Words like “destiny” and “leadership” are a sure sign that the dominant partnership is no longer as fresh or creative as it once was, but is starting to harden into a ruling ideology. As of the early 50’s, however, the creed of science and democracy still had a good deal of juice left in it.
For his second inaugural, in 1957, Eisenhower repeated the same themes on a more cheerful and less portentous note. “The air rings with the song of our industry,” he declared, “rolling mills and blast furnaces, dynamos, dams, and assembly lines — the chorus of America the bountiful. This is our home — yet this is not the whole of our world. For our world is where our full destiny lies — with men, of all people, and all nations, who are or would be free.”
The ideology of science and democracy may have attained its most perfect expression, however, when John Kennedy framed it in stirring rhetoric as part of his appeal for an end to the Cold War:
“Let both sides seek to invoke the wonders of science instead of its terrors,” Kennedy proclaimed. “Together let us explore the stars, conquer the deserts, eradicate disease, tap the ocean depths, and encourage the arts and commerce. Let both sides unite to heed in all corners of the earth the command of Isaiah — to ‘undo the heavy burdens … and to let the oppressed go free.'”
In 1961, Kennedy’s words appeared both memorable and deeply inspiring. And yet something fundamental had changed only four years later, when Lyndon Johnson launched into his own inaugural by announcing, “Even now, a rocket moves toward Mars.”
That statement, immediately followed by a ringing endorsement of justice, liberty, and union, might appear on the surface to follow the well-worn formula — but the details were starting to shift dramatically.
In part, this was because Kennedy’s thrilling exhortation to “explore the stars” had morphed into the far more modest reality of an unmanned Mariner 4 probe that would fly past Mars the following July and send back 22 fuzzy pictures.
But there was more to it than that. The truth is that Johnson was not really interested in the conquest of space. What he actually wanted was for his audience to imagine themselves looking back at Earth from a distance and seeing both it and its many peoples as a whole.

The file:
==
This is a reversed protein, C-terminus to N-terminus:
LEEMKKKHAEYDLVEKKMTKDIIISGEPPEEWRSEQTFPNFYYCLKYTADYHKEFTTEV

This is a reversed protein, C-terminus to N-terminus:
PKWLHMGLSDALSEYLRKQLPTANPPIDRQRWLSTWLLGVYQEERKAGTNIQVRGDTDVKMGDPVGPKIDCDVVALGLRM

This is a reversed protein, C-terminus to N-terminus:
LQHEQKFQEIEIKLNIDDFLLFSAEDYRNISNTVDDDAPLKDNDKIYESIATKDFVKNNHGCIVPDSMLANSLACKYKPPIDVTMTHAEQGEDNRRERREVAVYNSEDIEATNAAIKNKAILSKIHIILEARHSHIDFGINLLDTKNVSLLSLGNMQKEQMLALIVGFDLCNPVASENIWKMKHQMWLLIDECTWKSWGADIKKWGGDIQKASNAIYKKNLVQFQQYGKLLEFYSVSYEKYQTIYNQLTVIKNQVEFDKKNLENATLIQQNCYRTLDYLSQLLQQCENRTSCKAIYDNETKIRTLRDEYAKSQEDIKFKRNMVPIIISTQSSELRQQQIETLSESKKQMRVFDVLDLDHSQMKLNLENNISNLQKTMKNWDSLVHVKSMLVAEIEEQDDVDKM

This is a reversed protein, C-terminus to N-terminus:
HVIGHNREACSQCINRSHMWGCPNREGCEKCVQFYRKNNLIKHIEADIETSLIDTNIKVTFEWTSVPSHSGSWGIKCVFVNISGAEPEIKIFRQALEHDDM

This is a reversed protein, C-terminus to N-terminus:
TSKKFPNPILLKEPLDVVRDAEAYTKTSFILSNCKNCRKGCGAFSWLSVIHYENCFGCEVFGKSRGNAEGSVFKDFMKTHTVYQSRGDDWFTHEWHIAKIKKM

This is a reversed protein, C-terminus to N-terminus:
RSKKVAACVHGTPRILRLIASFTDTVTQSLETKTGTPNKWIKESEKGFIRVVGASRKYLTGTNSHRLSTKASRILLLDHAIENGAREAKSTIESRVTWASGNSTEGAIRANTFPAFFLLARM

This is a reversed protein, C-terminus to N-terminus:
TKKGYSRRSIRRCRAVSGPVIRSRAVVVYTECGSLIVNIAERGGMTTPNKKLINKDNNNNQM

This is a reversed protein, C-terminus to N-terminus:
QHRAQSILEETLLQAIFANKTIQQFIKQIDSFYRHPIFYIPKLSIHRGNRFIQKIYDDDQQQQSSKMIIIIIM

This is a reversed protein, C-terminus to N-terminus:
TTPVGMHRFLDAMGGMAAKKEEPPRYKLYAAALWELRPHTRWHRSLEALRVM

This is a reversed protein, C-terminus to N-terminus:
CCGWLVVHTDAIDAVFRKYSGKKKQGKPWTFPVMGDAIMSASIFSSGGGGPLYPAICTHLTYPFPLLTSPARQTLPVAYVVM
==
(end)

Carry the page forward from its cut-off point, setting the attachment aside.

“Think of our world as it looks from the rocket that is heading toward Mars,” Johnson urged. “It is like a child’s globe, hanging in space, the continents stuck to its side like colored maps. We are all fellow passengers on a dot of earth.”
In retrospect, Johnson’s image of the Earth as a child’s globe with continents “stuck to its side” is almost laughable — but understandably so. The first photograph of the whole Earth as seen from space would not be taken until 1968.
What is more significant is that Johnson was, astonishingly, one of just a handful of people who in 1965-66 were starting to articulate the concept of “Spaceship Earth” which would become commonplace only after the publication of that pivotal photo.
A concept of that sort could never have been imagined within the reductionist philosophy of scientific materialism. It represents an outlook far closer to the holistic and ecological philosophy of someone like Buckminster Fuller.
Johnson’s image of humanity as “fellow passengers on a dot of earth” marks the emergence of a viewpoint completely different from that which had given rise to Eisenhower’s chorus of blast furnaces or even Kennedy’s invocation of “the wonders of science.” It testifies to a radically altered understanding not only of the scientific universe but of our place within it.
As of 1965, however, that understanding was not yet ripe. Johnson’s own administration would be destroyed by a final spasm of misplaced faith in science-and-democracy that led him and his advisers to seek a World War II-style victory in Vietnam.
And with that apocalyptic failure, the 30-year-old partnership of science and democracy would lie in ruins.
A listing of all my posts on the cycle of visions can be found here.
A general overview of the areas of interest covered at this blog can be found here.
A chronological listing of all entries at this blog, with brief descriptions, can be found here.
A simple list of all the visions can be found here.Read the Previous Entry: On the Antiquity of Fairy Tales